Cuisenaire rods are an aid in teaching arithmetic. They were invented by Georges Cuisenaire, who was a primary school teacher in Thuin, Belgium1. He published a book called "Les Nombres en Couleurs" (Numbers in Color) in 1952 in which the rods were introduced2.

The Cuisenaire rods themselves are wooden sticks that are 1 cm wide and between 1 and 10 cm long. They differ not only in length, but also in color. They have the following colors 3.:

  • White: 1 cm
  • Red: 2 cm
  • Green: 3 cm
  • Purple: 4 cm
  • Yellow: 5 cm
  • Dark green: 6 cm
  • Black: 7 cm
  • Brown: 8 cm
  • Blue: 9 cm
  • Orange: 10 cm
Cuisenaire rods hence make it very easy to see which number belongs to which rod, as they differ in both length and color: while the difference in length between a 8 cm rod and a 9 cm rod might be too small to immediately see if they are not directly compared, the difference between Brown and Blue is. In this respect, they are superior to using blocks of one color, which is how I learned arithmetic.

Cuisenaire rods can obviously be used to teach addition, subtraction multiplication and division. For instance, take a purple stick, take a yellow stick, make a "train" of them, and note that is exactly as long as the blue stick, which has value 9. The only thing left to remember now is that blue equals 9. However, it gets better. fractions have been the bane of elementary school children and adults alike: how, exactly, do we add up 2/5 and 3/4? With Cuisenaire rods, this can easily be done. A different rod is used for the numerator and the denominator. For instance, in representing one half, the red rod can be used for the denominator, and each white rod now represents one half, with two whites on top of one red representing 1. Next, one can add two of these two-white, one-red combinations and see that they are equal to one purple rod. In other words, one is equal to two halves and four quarters, and one half is equal to two quarters. This principle can be used to make any kind of fractions, and bring them under a common denominator to add them.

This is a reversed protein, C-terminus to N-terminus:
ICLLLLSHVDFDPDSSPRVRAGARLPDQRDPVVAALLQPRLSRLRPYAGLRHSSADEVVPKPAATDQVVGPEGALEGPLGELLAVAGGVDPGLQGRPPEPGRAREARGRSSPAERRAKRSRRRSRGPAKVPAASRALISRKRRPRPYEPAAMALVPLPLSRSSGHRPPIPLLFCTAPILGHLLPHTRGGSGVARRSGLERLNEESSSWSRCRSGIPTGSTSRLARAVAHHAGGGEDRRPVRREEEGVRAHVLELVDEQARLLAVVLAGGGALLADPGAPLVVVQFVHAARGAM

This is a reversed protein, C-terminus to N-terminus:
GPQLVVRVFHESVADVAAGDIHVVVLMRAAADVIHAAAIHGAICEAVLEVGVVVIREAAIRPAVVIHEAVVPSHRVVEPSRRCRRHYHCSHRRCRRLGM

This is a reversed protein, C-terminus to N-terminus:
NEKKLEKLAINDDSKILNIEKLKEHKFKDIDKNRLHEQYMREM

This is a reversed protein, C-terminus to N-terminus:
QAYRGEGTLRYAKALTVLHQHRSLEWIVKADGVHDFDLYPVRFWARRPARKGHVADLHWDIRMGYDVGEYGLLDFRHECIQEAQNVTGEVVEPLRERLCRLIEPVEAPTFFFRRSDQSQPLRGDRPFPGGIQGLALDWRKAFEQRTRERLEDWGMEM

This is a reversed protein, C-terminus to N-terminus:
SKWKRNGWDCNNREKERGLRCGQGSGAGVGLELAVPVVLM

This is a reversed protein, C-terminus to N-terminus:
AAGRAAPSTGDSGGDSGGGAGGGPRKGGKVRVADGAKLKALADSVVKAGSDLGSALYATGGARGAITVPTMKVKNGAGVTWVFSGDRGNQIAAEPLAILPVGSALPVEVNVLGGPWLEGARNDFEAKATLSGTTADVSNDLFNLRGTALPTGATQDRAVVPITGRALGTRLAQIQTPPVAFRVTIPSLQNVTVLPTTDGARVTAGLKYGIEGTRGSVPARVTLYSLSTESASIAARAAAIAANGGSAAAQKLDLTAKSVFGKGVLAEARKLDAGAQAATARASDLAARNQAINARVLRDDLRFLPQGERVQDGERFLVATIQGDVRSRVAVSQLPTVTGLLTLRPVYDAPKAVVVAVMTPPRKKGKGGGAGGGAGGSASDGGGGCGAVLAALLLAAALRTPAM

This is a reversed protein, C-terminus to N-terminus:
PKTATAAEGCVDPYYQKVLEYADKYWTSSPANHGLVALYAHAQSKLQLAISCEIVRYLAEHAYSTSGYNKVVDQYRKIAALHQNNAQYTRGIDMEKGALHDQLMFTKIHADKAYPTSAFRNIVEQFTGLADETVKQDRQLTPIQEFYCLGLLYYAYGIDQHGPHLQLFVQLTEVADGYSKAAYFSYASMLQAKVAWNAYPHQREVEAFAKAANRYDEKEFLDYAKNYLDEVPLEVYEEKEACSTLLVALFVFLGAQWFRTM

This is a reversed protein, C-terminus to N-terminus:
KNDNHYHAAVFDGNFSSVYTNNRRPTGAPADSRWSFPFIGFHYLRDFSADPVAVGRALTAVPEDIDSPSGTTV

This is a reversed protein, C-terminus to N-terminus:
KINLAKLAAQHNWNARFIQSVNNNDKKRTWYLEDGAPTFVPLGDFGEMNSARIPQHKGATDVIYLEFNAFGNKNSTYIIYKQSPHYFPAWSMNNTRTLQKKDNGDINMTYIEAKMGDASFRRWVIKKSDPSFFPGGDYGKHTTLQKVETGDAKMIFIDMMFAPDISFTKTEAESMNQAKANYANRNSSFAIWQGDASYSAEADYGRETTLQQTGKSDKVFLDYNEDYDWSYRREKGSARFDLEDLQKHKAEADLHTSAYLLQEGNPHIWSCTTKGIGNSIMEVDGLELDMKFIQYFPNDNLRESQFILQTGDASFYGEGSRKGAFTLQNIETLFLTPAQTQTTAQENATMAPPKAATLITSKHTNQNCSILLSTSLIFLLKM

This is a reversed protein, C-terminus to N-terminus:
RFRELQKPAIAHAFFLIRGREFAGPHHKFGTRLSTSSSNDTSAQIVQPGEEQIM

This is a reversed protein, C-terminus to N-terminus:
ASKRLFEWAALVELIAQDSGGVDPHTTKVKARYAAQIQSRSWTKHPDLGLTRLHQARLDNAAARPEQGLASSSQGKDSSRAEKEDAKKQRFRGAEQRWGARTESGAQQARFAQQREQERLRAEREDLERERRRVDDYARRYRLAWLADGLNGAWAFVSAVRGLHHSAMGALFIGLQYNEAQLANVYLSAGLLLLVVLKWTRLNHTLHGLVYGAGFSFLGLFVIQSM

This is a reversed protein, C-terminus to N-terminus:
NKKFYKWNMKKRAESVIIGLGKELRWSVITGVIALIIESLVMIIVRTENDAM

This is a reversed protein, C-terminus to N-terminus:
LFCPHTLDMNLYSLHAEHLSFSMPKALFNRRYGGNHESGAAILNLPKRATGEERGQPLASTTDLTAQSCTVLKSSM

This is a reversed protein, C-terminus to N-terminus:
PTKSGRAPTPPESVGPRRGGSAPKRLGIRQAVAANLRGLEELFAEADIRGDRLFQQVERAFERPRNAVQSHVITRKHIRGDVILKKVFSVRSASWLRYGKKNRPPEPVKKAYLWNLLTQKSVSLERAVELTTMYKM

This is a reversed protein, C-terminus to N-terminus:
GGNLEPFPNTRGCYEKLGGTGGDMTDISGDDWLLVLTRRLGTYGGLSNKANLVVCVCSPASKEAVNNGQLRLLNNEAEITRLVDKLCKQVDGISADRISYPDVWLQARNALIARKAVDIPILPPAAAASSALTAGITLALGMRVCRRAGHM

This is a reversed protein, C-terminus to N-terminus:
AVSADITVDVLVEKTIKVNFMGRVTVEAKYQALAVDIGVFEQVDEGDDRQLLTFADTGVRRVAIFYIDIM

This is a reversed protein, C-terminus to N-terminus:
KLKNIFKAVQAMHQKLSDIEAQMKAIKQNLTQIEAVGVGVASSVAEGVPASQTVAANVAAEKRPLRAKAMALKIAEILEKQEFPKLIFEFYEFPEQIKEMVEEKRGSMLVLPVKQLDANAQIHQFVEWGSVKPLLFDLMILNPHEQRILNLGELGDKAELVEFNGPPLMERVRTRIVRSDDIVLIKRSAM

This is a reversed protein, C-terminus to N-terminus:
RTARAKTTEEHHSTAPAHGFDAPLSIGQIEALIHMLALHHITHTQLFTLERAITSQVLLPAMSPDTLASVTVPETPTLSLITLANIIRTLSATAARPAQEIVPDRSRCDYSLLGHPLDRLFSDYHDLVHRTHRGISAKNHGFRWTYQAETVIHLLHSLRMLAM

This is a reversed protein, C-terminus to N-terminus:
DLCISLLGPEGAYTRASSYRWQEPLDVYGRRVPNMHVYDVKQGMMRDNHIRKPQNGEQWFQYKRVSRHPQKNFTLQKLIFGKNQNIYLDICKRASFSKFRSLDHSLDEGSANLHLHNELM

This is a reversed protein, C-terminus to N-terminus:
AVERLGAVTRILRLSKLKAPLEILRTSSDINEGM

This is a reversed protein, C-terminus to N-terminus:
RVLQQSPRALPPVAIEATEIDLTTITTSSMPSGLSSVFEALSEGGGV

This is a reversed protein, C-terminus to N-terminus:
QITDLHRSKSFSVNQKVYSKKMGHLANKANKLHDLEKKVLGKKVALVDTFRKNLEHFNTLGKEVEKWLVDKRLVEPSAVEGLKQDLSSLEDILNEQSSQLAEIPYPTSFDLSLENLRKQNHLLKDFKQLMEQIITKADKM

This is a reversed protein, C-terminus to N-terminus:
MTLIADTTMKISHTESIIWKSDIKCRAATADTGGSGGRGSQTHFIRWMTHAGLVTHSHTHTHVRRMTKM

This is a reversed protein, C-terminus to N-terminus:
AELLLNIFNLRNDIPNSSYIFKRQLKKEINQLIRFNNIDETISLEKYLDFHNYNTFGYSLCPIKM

Cuisenaire rods have proven to be even more versatile than that. They are also used in the Silent Way 4, a way of teaching a language that involves little teacher intervention. This way of teaching a language was invented by Caleb Gattegno, who met Cuisenaire 5. The Silent Way involves using the same color to represent the same sound. The rods are used as props 6, and form the basis of a common vocabulary

In summary, Cuisenaire rods are colored rods that are used to give a concrete representation of abstract concepts such as numbers. As such, they are used in teaching arithmetic. Furthermore, they can also be used in teaching language.

Sources

  1. http://www.cuisenaire.co.uk/
  2. http://pagesperso-orange.fr/une.education.pour.demain/biographies/cuisen .htm
  3. http://pagesperso-orange.fr/une.education.pour.demain/materiels_pedago/s w/swengcharts/rods2.htm
  4. http://pagesperso-orange.fr/une.education.pour.demain/materiels_pedago/s w/swprese.htm
  5. http://www.gattegno-edusol.com/?q=node/24
  6. http://www.onestopenglish.com/section.asp?docid=146498

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